It’s moderately priced (eight euros / 10 dollars) and is definitely an interesting exhibit. But it wasn’t as large as I thought and it ended up being more of a shrine to Belgian cartoonists. I did learn that the Smurfs were invented by a Belgian, along with Tin-Tin.

Afterwards I walked through the Brussels Park (a small park to the east of the Grand Place). I was probably there a couple of weeks too early. The trees weren’t budding yet and the pathways looked a little beaten and unkept. I’m guessing it’s a site to see in the late spring and summer.

Brussels Park with a shot of the Palace of Justice in the distance.

I swung by the Royal Palace before making my way back to the train station to return to the hotel. I met up with Katie and joined her for a work dinner. She and a colleague were meeting with another gentleman and they were kind enough to invite me along. We went to a place called “Le Bourgeois,” one of a dozen cafes with outdoor seating just off of the Grand Place. We sat outside under the heat lamps and had a wonderful meal of — get this — mussels. That’s right. We had mussels in Brussels. We had read about them and how they’re the popular thing to try when visiting the city (complete with a side of french fries — or “frites”). But Katie and I aren’t huge seafood fans and we would have gladly passed on them if it weren’t for the urging of her colleague. So we each tried our own pot of mussels. Mine were flavored in tomato sauce and Katie’s were flavored with garlic. They were much better than we thought they would be. They take on the flavor of whatever they’re cooked in. They’re quite filling, too. Once you get past their somewhat chewy texture, they’re actually not bad. We’re glad we tried them.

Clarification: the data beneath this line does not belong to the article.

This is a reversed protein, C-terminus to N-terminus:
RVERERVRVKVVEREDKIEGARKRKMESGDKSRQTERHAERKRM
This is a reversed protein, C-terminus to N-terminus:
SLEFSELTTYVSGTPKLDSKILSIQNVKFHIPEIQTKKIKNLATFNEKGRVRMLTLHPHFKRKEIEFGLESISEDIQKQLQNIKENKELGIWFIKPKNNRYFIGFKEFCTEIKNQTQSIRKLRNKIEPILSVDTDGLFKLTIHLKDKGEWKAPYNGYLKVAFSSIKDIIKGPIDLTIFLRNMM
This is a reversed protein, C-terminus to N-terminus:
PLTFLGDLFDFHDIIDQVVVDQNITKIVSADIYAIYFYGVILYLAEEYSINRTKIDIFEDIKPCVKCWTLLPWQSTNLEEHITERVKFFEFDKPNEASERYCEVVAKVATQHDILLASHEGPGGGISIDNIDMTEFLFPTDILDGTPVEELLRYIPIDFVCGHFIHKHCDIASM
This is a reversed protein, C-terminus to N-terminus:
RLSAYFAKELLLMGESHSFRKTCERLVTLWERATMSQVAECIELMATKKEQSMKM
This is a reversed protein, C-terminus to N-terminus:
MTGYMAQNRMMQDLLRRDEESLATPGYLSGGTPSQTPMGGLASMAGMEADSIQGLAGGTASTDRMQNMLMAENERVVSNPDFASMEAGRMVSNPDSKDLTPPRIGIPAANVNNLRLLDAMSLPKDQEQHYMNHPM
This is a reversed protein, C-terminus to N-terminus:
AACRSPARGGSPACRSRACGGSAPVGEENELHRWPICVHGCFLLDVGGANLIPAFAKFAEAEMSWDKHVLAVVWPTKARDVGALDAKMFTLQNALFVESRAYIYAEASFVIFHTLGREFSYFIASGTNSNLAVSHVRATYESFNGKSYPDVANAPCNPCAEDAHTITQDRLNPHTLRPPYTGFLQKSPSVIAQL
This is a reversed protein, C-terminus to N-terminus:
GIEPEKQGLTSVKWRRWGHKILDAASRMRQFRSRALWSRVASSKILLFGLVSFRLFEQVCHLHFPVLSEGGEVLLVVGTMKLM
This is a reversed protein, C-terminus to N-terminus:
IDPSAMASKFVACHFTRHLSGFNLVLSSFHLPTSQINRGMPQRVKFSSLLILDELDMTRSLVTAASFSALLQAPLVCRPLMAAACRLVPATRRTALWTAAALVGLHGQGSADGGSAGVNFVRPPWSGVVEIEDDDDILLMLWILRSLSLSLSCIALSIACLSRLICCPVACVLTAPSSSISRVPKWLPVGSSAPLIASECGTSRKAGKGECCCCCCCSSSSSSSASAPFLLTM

"Le Bourgeois." A great place for mussels in Brussels.

The following afternoon Katie was able to set aside a few hours to take a trip into the city herself. I walked her along the same path as the day before, only this time we also went a little west of the city center to see the city’s canal. We’ve written about how rivers can really make city’s shine, so we thought this canal might be more of the same. Unfortunately, it’s somewhat rundown and didn’t have any of the charm that we’ve seen in other cities. To be fair, it’s a canal and not a river. But still … we thought that a lot more could be done with such a long stretch of water.

I convinced Katie to try one of the Belgian waffles (mainly because I wanted another one) and she convinced me to try a full-loaded one. So we got one with vanilla ice cream, strawberries, bananas and chocolate sauce. It was one of the greatest desserts I have ever had. Check it out:

It was as delicious as it looks.

After walking around some more we made our way back to the hotel for a dinner meeting that Katie had. One our way back Katie picked up some authentic Belgian chocolate and I grabbed a few bottles of Belgian beer. Speaking of the beer — it’s strong! I think the lowest alcohol content in any of the beers we tried was 7 and some were in the 9 to 10 range. My favorites were Orval and Westmalle (both Trappist beers) and Katie was partial to the Leffe Blonde. We also tried Lambic beer, a brew unique to Belgium that’s made using the region’s wild yeast. It’s a very bitter/sour beer that tastes a lot like a cider. It wasn’t bad, but it wasn’t something either one of us could drink multiple glasses of in one sitting.